Meet new scuba divers, maintain a virtual dive log, participate in our forum, share underwater photos, research dive sites and more. Members login here.

Commercialization of certifications -- the problem?
Joe60 - 6/04/2007 7:34 PM
Category: Training
Replies: 7

I am a very expeienced diver. Certified in 1962 and have 2000+ dives (I stopped counting 20 years ago). I believe PADI and other certifying agencies bear some responsibility for diving accidents. The agencies appear more concerned with revenue generation than issuing meaningful certifications. Master Diver at 50 Dives? Instructor at what 100 dives? Come on PADI. Maybe I`m a slow learner, but at fifty dives I was no where near a "master diver." and at 100 I certainly did not have the skill set to teach diving, regardless of my training. Diving inherently has a degree of significant risk. The risk can be minimized by serious training from experienced divers. Initial certifications, such as PADI`s Open Water, are too easily given. There should be more to initial traing than a set of basic skills. Mental attitude, is at least as important as the skills and can only be imnparted by experienced divers, not divers with 50 or 100 dives.
DalelynnSims - 6/05/2007 2:11 PM
you said "There should be more to initial training than a set of basic skills. Mental attitude, is at least as important as the skills and can only be imparted by experienced divers, not divers with 50 or 100 dives." It is the market. As an instructor I agree that it takes all that and a passion to see people succeed successfully and more important safely. Its hard to convince a perspective Scuba student of this when they can go down the street and get the same card for the $99 special. Some need to revisit the reason for introducing others to the wonders of the aquatic world. They also must acknowledge that sometimes the right answer is `this is not for you`.

My .02cf worth

Take care and Best Fishes!! `•.¸¸.•´¯`•.¸>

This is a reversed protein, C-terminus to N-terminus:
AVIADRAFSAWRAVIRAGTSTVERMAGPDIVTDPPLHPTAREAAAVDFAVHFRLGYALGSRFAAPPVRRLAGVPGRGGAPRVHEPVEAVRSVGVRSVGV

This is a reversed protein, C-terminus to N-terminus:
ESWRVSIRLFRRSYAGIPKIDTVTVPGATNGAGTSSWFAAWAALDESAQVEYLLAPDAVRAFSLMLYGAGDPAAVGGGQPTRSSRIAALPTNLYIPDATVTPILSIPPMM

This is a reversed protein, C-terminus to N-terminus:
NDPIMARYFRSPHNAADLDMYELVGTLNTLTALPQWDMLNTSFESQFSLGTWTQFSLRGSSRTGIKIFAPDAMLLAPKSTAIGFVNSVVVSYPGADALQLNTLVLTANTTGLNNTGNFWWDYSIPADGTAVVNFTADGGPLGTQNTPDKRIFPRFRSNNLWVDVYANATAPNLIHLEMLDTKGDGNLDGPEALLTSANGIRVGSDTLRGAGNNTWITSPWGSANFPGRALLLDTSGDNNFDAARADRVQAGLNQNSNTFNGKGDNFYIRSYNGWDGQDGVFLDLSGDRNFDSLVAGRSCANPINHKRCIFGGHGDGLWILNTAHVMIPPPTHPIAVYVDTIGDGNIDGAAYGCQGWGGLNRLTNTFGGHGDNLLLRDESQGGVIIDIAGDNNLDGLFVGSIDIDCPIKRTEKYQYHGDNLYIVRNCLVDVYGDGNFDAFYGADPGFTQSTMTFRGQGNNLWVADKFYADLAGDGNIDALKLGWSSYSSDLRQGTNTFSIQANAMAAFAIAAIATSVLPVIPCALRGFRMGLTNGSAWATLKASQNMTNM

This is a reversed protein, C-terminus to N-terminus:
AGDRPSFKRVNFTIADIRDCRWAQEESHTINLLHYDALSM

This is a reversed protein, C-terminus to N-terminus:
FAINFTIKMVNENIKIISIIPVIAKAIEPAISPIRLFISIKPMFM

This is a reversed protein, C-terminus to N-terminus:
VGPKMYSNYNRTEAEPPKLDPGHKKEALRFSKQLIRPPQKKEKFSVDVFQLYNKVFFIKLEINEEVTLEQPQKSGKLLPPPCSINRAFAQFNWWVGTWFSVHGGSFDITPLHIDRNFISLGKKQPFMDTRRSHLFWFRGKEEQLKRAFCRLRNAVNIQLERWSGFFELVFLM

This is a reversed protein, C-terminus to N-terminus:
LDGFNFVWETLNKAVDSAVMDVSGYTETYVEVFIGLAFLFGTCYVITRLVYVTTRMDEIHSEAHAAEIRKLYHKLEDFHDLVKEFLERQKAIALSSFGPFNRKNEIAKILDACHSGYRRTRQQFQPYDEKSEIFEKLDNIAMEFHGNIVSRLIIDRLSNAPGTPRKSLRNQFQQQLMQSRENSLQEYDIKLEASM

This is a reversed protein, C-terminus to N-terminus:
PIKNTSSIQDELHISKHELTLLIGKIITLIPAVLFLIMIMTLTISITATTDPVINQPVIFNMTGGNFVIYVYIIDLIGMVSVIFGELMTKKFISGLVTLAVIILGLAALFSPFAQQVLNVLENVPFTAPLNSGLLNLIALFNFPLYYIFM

froggiepatrol - 6/07/2007 8:14 AM
I don`t beleive that "Commercialization" is the problem. I`ve only been certified for a year and my biggest complaint was that I felt like I was rushed thru my certification. Price is a big deal to the individual that is looking to get into scuba diving, certainly. But if more people were being made aware before signing up and during training that this is a danergous sport that you must respect things might be different. When you have a select few individuals that are not teaching properly and cert. individuals that are not ready it leads to deaths. Please understand I`m not saying that all instructors are like this, or operate in this manner. But it does lead one to question is the instructor not somewhat to blame in this deaths of new divers as well as the diver themselves.
DalelynnSims - 6/08/2007 7:18 AM
Agree and I never want my name on a card of an individual who does not understand the risk and know I have done all I can do to help them mitigate them. Not sure I could continue if a student of mine was lost. I feel I would have failed them somehow. That said how many perspective students shop around for this type of information vs. the $99 Scuba Special and indeed are rushed through the process?


Take care and Best Fishes!! `•.¸¸.•´¯`•.¸>
sktlloyd3 - 9/04/2007 7:51 PM